Tickling Your Clients Funny Bone: A Focus Group Exploration of the Effective and Ineffective Uses of Humor in a Therapy Session
University of Wisconsin--Stout. Office of Research and Sponsored Programs
MetadataShow full item record
Humor is a tool that most, if not all people, regardless of culture or place in history, use in some form or another. (Engle, 1998) According to Newman ( 1992), "There has been a paucity of research on the psychotherapeutic value of humor. Until 1970 the predominant trend in psychotherapy literature was to publish anecdotal articles which were either lacking in methodological rigor or theoretical conceptualization." Thomson ( 1990) conducted a study, randomly selecting and surveying therapists regarding their use of humor in therapy. He found four themes regarding appropriate humor: 1) the central importance of therapeutic relationship if humor is to be used effectively; 2) the degree of spontaneity in the use of humor by both the therapist and client; 3) the potential uses of humor in encouraging client change, and 4) the altered perception of self, others, and the environment derived from using appropriate humor in therapy. He also found that inappropriately used humor may create an imbalance in the therapeutic relationship, hamper effective communication, and create negative feelings about the therapist in the client. There have been several recent studies (Elerding, 1998; Engel, 1998; Rehill, 1990) that have indicated there are benefits to using humor in therapy sessions as well as cautions regarding the use of humor. To date, none of the studies reviewed has utilized a focus group approach to investigate the effective and ineffective uses of humor in a therapy session.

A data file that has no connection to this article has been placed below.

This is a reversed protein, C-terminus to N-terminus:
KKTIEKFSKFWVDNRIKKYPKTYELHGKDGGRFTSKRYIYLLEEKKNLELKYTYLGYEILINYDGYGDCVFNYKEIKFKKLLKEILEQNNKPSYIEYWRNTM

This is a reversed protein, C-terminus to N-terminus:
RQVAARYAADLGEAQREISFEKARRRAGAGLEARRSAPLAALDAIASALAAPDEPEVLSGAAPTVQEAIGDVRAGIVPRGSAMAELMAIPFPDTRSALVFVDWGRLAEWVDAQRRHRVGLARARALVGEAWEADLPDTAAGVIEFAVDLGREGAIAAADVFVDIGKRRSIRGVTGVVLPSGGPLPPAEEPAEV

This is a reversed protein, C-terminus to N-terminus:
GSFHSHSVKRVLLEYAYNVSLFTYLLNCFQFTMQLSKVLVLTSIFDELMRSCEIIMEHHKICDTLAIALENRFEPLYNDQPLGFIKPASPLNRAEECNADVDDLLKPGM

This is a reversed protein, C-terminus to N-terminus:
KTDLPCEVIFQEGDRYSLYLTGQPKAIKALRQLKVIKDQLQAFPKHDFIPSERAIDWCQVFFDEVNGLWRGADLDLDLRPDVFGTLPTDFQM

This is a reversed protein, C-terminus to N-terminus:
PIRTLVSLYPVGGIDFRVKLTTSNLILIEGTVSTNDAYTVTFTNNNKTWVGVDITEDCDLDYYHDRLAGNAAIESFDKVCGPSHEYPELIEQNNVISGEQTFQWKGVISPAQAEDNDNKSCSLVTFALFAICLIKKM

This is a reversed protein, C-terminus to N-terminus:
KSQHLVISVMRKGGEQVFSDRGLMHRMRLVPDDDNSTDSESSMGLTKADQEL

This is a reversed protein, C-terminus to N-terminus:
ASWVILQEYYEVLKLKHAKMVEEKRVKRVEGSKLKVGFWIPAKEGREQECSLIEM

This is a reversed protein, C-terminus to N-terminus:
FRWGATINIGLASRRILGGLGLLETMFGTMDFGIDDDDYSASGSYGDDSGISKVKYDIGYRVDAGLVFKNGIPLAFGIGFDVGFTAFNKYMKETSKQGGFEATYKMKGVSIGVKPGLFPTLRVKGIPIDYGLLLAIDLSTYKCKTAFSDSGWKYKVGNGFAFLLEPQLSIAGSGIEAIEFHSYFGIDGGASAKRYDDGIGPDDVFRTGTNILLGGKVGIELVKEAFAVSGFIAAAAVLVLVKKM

Goergen, L, Hajek, L, & Mitchell, K. (2003). Tickling Your Clients Funny Bone: A Focus Group Exploration of the Effective and Ineffective Uses of Humor in a Therapy Session. University of Wisconsin-Stout Journal of Student Research, 2, 21-32.